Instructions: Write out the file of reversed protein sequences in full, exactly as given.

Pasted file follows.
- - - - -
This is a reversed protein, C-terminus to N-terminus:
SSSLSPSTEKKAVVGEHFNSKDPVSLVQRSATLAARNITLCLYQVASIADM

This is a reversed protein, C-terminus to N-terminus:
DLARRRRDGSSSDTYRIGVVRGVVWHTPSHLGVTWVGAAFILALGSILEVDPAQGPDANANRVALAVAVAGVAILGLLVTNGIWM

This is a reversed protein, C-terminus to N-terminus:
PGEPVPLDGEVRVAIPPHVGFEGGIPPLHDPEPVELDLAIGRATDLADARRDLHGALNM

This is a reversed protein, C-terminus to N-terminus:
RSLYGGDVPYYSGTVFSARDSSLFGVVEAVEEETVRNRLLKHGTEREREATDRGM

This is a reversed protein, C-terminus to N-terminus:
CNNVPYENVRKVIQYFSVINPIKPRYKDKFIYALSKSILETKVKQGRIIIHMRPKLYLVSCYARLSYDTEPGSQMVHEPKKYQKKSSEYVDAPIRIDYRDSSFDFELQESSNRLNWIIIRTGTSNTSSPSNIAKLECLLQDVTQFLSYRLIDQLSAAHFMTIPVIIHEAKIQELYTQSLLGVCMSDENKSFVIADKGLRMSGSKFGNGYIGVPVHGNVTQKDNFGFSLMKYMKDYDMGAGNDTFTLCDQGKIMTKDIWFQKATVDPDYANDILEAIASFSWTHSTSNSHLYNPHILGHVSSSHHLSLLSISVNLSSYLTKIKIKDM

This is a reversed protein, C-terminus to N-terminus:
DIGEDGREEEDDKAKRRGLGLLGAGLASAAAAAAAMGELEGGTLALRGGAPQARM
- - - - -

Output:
This is a reversed protein, C-terminus to N-terminus:
SSSLSPSTEKKAVVGEHFNSKDPVSLVQRSATLAARNITLCLYQVASIADM

This is a reversed protein, C-terminus to N-terminus:
DLARRRRDGSSSDTYRIGVVRGVVWHTPSHLGVTWVGAAFILALGSILEVDPAQGPDANANRVALAVAVAGVAILGLLVTNGIWM

This is a reversed protein, C-terminus to N-terminus:
PGEPVPLDGEVRVAIPPHVGFEGGIPPLHDPEPVELDLAIGRATDLADARRDLHGALNM

This is a reversed protein, C-terminus to N-terminus:
RSLYGGDVPYYSGTVFSARDSSLFGVVEAVEEETVRNRLLKHGTEREREATDRGM

This is a reversed protein, C-terminus to N-terminus:
CNNVPYENVRKVIQYFSVINPIKPRYKDKFIYALSKSILETKVKQGRIIIHMRPKLYLVSCYARLSYDTEPGSQMVHEPKKYQKKSSEYVDAPIRIDYRDSSFDFELQESSNRLNWIIIRTGTSNTSSPSNIAKLECLLQDVTQFLSYRLIDQLSAAHFMTIPVIIHEAKIQELYTQSLLGVCMSDENKSFVIADKGLRMSGSKFGNGYIGVPVHGNVTQKDNFGFSLMKYMKDYDMGAGNDTFTLCDQGKIMTKDIWFQKATVDPDYANDILEAIASFSWTHSTSNSHLYNPHILGHVSSSHHLSLLSISVNLSSYLTKIKIKDM

This is a reversed protein, C-terminus to N-terminus:
DIGEDGREEEDDKAKRRGLGLLGAGLASAAAAAAAMGELEGGTLALRGGAPQARM